Giving back once you can

Why do people give? And why to United Way? Whether they give in large or small amounts, we’ve spoken with some of our donors and asked them why. In this series of posts, we’ll share with you what they told us.

Thumbnail WEbSize.jpgHere is what Bryce and Irene had to say (not their real names).

“We both came from working class families (in Scotland), and you would describe us as fairly poor,” says Bryce. “When we were growing up, when I first met Irene, I was an apprentice and Irene worked in an office. We both had lost family members, so we were struggling, I guess, to make ends meet.

“You may have heard the saying ‘Can I borrow a cup of sugar?’ That was real in our days. And it was not uncommon for one family to go knocking on another and ask to borrow a cup of sugar until payday.

“Later I went to college for nine months … so I had to earn enough money in three months to support Irene and I, plus we had a couple young kids, through the other nine months. And my wife’s grandmother used to always slip us a few pounds, you know, to keep us going, which was extremely helpful. At the time, I played soccer, and I played at a fairly high level, so I used to get paid to play … so those items helped a lot to help us through the lean times.”

“I guess we felt that, at some point in time, we might be in a position to give back, and we were happy to be able to do so when we could.”

And they certainly have, following the example of Bryce’s aunt.

“She’s passed away now, but she was a member of the Salvation Army from 16 years of age in Glasgow,” he says. “She was 91 when she passed away and she was still active. In her words, she would say, ‘I’m going to visit the old folks.’ She’s a role model.”

Irene and Bryce’s experience with United Way started in Alberta, where Bryce’s engineering company would hold an annual week-long drive for United Way. Their fundraising would get imaginative.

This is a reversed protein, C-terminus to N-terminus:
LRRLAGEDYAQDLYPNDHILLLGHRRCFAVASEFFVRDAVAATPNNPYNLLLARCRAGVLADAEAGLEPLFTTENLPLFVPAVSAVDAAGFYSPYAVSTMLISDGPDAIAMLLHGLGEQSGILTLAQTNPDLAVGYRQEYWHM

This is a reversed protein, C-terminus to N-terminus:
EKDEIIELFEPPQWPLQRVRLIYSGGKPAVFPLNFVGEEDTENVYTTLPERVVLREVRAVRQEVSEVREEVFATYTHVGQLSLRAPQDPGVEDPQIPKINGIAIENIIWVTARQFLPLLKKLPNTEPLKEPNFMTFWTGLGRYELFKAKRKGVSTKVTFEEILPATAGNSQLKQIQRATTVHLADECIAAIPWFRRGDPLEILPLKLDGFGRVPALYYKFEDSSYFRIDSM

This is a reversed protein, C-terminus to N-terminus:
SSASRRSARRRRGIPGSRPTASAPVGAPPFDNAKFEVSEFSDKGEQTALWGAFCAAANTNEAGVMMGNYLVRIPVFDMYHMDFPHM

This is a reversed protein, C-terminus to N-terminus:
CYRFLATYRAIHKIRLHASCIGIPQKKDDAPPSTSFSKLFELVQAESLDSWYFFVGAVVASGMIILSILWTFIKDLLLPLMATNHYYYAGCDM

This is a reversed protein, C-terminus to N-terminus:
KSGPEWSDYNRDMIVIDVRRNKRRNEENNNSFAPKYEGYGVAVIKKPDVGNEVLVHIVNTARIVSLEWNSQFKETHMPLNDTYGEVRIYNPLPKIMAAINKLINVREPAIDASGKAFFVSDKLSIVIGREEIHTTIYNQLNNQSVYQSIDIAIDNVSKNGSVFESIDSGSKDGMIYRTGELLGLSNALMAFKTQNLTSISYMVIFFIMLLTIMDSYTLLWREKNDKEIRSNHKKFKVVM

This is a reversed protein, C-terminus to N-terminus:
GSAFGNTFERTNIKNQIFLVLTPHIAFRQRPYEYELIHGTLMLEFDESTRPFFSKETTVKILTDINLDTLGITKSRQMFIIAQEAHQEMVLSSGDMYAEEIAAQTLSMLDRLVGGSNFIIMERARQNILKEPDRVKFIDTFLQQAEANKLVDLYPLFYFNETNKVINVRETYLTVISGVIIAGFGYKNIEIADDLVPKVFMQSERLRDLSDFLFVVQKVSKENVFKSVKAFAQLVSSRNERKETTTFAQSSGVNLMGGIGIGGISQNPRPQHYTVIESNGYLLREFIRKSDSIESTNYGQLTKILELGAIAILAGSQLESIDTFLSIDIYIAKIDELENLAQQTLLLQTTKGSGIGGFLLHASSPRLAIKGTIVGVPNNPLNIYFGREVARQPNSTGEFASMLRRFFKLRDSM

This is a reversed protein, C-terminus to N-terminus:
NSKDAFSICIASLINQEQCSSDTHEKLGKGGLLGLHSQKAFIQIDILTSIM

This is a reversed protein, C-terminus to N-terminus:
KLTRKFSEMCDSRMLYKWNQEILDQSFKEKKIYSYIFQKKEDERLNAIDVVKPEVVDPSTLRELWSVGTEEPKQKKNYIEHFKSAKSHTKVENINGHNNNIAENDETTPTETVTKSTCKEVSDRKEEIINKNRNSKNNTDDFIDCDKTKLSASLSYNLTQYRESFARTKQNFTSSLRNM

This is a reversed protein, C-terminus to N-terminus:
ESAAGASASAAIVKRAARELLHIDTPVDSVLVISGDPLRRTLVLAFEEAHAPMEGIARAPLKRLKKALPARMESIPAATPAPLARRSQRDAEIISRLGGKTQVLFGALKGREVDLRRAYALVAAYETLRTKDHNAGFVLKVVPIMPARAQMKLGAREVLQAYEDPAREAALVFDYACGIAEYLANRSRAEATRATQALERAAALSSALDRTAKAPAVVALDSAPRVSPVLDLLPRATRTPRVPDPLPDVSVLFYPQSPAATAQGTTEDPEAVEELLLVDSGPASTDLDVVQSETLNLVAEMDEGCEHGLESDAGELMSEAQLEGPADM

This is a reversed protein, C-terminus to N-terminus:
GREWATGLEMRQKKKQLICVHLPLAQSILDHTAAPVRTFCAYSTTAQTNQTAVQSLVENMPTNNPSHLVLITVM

“I said, ‘Why don’t we get a sheep-shearing competition going?’ I said, ‘I will donate my hair. If I can raise enough money, then I will let the local hairdresser come in and shave my head.’”

A few other employees joined in, and they managed to raise more than $10,000.

“There are always innovative ways that you can put into play to help raise funds. It doesn’t always have to be working the phones or knocking on doors. There are other things you can do. And it was a lot of fun – very cold, when I first done it.”

Bryce and Irene say they choose to support United Way because the money goes to frontline work that happens in the local community, and it keeps administration costs low.

“Ask yourself the question, ‘Am I in a position to give?’” says Bryce. “If you can, you should. If you can’t, hopefully you will be in a position to, some day.

“We are all on this planet together. We are all here for a relatively short time, and nobody deserves to go through their life always wanting, always hungry, when we are probably at the richest part in our entire existence, and there is more money than you can count out there.”

These are some of the reasons why Bryce and Irene give. Thank you for being United Way Central & Northern Vancouver Island supporters. It’s donors like you that truly make an impact in your community.

If you can, please consider giving to United Way Central and Northern Vancouver Island today.